• H02MAPPARATUS FOR CONVERSION BETWEEN AC AND AC, BETWEEN AC AND DC, OR BETWEEN DC AND DC, AND FOR USE WITH MAINS OR SIMILAR POWER SUPPLY SYSTEMS; CONVERSION OF DC OR AC INPUT POWER INTO SURGE OUTPUT POWER; CONTROL OR REGULATION THEREOF
    • H02M3/00Conversion of dc power input into dc power output
    • H02M3/02Conversion of dc power input into dc power output without intermediate conversion into ac
    • H02M3/04Conversion of dc power input into dc power output without intermediate conversion into ac by static converters
    • H02M3/10Conversion of dc power input into dc power output without intermediate conversion into ac by static converters using discharge tubes with control electrode or semiconductor devices with control electrode
    • H02M3/145Conversion of dc power input into dc power output without intermediate conversion into ac by static converters using discharge tubes with control electrode or semiconductor devices with control electrode using devices of a triode or transistor type requiring continuous application of a control signal
    • H02M3/155Conversion of dc power input into dc power output without intermediate conversion into ac by static converters using discharge tubes with control electrode or semiconductor devices with control electrode using devices of a triode or transistor type requiring continuous application of a control signal using semiconductor devices only
    • H02M3/156Conversion of dc power input into dc power output without intermediate conversion into ac by static converters using discharge tubes with control electrode or semiconductor devices with control electrode using devices of a triode or transistor type requiring continuous application of a control signal using semiconductor devices only with automatic control of output voltage or current, e.g. switching regulators
    • H02M2003/1566Conversion of dc power input into dc power output without intermediate conversion into ac by static converters using discharge tubes with control electrode or semiconductor devices with control electrode using devices of a triode or transistor type requiring continuous application of a control signal using semiconductor devices only with automatic control of output voltage or current, e.g. switching regulators with means for compensating against rapid load changes, e.g. with auxiliary current source, with dual mode control, with inductance variation
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    • Y02TECHNOLOGIES OR APPLICATIONS FOR MITIGATION OR ADAPTATION AGAINST CLIMATE CHANGE
    • Y02TCLIMATE CHANGE MITIGATION TECHNOLOGIES RELATED TO TRANSPORTATION
    • Y02T10/00Road transport of goods or passengers
    • Y02T10/80Technologies aiming to reduce greenhouse gasses emissions common to all road transportation technologies
    • Y02T10/92Energy efficient charging or discharging systems for batteries, ultracapacitors, supercapacitors or double-layer capacitors specially adapted for vehicles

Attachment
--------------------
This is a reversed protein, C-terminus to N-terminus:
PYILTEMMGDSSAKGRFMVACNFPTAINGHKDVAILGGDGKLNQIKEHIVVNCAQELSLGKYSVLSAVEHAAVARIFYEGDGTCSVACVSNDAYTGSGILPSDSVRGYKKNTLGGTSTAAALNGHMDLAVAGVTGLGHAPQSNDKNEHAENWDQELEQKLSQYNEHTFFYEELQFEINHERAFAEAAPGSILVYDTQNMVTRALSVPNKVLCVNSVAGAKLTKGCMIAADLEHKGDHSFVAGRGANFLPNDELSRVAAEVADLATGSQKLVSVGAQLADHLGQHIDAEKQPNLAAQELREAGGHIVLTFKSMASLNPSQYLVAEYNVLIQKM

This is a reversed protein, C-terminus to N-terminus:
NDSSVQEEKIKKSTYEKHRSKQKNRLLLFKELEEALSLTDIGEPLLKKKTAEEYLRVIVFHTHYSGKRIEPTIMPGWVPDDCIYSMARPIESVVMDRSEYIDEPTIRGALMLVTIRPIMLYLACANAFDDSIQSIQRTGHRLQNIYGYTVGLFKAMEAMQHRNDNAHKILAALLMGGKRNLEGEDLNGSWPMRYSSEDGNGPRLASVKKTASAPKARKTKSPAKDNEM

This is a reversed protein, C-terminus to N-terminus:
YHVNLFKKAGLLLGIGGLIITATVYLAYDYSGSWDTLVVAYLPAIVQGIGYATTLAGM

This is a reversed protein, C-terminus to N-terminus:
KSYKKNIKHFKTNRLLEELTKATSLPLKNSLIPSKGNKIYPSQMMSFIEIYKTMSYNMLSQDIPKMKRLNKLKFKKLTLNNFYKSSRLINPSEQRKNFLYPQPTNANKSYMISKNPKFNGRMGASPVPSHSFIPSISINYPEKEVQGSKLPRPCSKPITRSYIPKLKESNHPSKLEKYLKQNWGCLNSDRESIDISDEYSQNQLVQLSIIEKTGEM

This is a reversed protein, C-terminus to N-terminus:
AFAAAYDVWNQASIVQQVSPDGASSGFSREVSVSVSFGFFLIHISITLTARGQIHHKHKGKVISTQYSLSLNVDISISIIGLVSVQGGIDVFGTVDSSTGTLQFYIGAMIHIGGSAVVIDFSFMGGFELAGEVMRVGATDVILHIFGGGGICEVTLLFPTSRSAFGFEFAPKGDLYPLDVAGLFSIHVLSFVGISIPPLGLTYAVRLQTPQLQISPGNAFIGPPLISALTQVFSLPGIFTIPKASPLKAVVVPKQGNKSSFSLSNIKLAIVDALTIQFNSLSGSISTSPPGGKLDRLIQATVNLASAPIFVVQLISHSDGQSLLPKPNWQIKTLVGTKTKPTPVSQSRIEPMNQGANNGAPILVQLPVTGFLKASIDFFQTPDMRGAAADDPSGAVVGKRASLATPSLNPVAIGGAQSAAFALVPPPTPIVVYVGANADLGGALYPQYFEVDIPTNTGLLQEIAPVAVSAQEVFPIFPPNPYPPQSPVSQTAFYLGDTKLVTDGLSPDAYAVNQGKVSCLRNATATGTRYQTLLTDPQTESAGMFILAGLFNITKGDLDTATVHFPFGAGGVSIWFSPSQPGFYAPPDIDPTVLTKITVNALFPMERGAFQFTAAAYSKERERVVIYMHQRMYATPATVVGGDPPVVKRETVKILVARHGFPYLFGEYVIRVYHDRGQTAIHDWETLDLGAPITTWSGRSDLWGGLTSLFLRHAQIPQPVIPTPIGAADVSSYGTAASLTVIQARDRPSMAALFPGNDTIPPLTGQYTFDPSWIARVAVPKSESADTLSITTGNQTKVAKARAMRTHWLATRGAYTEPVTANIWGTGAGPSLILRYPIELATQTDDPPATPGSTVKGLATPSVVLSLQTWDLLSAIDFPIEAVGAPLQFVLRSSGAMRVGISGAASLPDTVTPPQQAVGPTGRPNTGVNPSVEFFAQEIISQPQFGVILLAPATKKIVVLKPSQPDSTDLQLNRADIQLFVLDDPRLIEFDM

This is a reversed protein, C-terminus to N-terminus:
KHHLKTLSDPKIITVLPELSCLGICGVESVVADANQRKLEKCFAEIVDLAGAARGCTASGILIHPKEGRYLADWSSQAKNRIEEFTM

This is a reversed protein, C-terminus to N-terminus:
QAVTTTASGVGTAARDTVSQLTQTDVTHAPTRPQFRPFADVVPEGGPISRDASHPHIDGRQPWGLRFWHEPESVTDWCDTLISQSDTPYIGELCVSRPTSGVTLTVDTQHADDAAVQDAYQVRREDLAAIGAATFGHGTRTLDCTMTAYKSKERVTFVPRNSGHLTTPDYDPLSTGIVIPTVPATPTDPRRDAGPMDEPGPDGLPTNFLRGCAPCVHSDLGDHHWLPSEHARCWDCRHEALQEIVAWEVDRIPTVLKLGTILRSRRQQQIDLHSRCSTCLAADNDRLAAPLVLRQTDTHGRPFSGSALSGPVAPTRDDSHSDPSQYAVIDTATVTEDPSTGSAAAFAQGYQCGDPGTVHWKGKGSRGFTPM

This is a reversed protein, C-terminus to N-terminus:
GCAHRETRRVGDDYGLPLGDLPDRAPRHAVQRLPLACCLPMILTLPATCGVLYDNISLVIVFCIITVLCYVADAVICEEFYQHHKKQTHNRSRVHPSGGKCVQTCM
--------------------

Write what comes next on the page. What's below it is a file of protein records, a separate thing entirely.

Abstract

A vehicle powertrain includes a bypass diode and a controller. The bypass diode is configured to clamp an inverter DC terminal voltage to a battery voltage. The controller is configured to, while the terminal voltage is within a predetermined range of the battery voltage, maintain off a lower IGBT of a DC-DC converter while in a propulsion mode, and modulate the lower IGBT to increase the terminal voltage to maintain the bypass diode reverse biased while in a regenerative mode.

Description

TECHNICAL FIELD

This application is generally related to control of IGBTs in a DC-DC converter with a bypass diode for a hybrid-electric powertrain.

BACKGROUND

Electrified vehicles including hybrid-electric vehicles (HEVs) and battery electric vehicles (BEVs) rely on a traction battery to provide power to a traction motor for propulsion and a power inverter therebetween to convert direct current (DC) power to alternating current (AC) power. The typical AC traction motor is a 3-phase motor that may be powered by 3 sinusoidal signals each driven with 120 degrees phase separation. The traction battery is configured to operate in a particular voltage range. The terminal voltage of a typical traction battery is over 100 Volts DC and the traction battery is alternatively referred to as a high-voltage battery. However, improved performance of electric machines may be achieved by operating in a different voltage range, typically at higher voltages than the traction battery. Many electrified vehicles include a DC-DC converter also referred to as a variable voltage converter (VVC) to convert the voltage of the traction battery to an operational voltage level of the electric machine. The electric machine that may include a traction motor may require a high voltage and high current. Due to the voltage, current and switching requirements, an Insulated Gate Bipolar junction Transistor (IGBT) is typically used to generate the signals in the power inverter and the VVC.